Purpose: Superior soft-tissue contrast on MRI-Linacs enables the application of real-time image guidance and adaptive tumor tracking for radiotherapy treatments. However, respiratory motion can lead to artifacts that reduce MR image quality and affect the accuracy of tumor tracking. Here, we investigate the use of an interpretable model-driven deep-learning unrolling network to facilitate rapid reconstruction of motion-corrected thorax images and respiratory signal extraction for real-time tumor tracking on an MRI-Linac.
Methods: An unrolling network was trained to prospectively reconstruct dynamic low-resolution motion-free images. The images were used to extract respiratory signals for tumor tracking during treatment. After treatment, high-resolution images were reconstructed from the network with retrospective self-gating for intrafraction treatment verification. The unrolling network was implemented in Pytorch with an architecture consisting of four blocks, which starts with a data fidelity calculation, followed by nonlinear transforms with a soft-thresholding operation. Datasets of 3000 training thorax images and 450 validation images from ten volunteers were encoded with a golden-angle radial acquisition to generate raw k-space data. Our deep-learning-reconstruction approach was validated with a digital CT/MRI breathing XCAT (CoMBAT) phantom and experimentally with a motion phantom and a healthy volunteer on an MRI-Linac.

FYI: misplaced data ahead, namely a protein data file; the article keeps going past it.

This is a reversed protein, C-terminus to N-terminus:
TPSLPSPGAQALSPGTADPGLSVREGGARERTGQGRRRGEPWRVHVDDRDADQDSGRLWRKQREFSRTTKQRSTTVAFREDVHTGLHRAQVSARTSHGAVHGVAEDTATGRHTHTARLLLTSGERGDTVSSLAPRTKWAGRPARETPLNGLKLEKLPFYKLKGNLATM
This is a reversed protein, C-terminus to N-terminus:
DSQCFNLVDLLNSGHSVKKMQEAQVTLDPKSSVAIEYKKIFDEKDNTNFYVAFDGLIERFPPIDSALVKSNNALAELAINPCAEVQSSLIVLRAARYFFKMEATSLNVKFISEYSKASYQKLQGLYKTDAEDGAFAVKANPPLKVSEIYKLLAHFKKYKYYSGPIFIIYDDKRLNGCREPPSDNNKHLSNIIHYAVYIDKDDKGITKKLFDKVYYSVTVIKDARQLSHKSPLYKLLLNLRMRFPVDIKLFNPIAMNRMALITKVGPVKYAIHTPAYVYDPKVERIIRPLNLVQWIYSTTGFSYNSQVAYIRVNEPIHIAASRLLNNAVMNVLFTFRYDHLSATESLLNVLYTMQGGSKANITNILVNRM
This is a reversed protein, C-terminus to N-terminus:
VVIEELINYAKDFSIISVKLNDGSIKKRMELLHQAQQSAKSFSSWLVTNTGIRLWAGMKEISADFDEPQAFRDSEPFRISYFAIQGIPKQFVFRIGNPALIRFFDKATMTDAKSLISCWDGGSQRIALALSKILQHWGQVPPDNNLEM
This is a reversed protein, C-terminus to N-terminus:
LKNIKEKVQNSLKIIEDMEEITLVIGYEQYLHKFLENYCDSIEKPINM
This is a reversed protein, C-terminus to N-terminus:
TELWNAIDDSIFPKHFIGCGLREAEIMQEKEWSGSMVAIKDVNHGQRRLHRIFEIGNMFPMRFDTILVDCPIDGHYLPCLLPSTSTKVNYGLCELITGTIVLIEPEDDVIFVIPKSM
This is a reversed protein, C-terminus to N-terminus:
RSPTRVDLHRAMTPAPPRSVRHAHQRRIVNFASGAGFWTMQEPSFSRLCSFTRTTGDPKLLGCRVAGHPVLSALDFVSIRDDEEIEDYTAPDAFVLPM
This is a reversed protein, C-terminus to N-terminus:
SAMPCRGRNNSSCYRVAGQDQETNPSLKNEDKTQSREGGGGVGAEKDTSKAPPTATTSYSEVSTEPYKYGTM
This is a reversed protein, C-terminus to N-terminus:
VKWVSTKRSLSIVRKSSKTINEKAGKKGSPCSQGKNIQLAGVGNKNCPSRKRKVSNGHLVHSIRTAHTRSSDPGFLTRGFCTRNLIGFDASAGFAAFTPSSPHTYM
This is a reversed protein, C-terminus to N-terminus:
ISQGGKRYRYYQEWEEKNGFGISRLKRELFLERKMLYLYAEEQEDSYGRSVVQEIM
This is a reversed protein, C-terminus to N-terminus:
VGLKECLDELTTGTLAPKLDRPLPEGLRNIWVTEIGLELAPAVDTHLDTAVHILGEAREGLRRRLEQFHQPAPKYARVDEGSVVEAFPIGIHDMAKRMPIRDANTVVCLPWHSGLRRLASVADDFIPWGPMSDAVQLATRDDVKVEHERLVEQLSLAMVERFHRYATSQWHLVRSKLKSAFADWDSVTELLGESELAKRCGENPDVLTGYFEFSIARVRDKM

Results: Digital phantom results showed that the unrolling network successfully estimated respiratory signals and reconstructed motion-corrected images with comparable error metrics (RMSE=0.02, SSIM=0.93) to the least square (LSQR) algorithm (RMSE=0.02, SSIM=0.92), a benchmark for radial reconstruction whilst being fast enough for real-time implementation (50ms vs 2s). Experimental motion phantom and volunteer tests showed that retrospective self-gated image reconstruction resulted in sharper edges and fewer motion artifacts when compared to conventional LSQR reconstruction.
Conclusion: We have demonstrated rapid motion-corrected image reconstruction and real-time respiration estimation from an MRI-Linac with an unrolling network. Experimental implementation promises to reduce motion artifacts and reconstruction latency for dynamic tumor tracking.
Funding Support, Disclosures, and Conflict of Interest: David Waddington and Paul Liu are supported by a Cancer Institute NSW Early Career Fellowship. This work has been funded by the Australian National Health and Medical Research Council Program Grant APP1132471.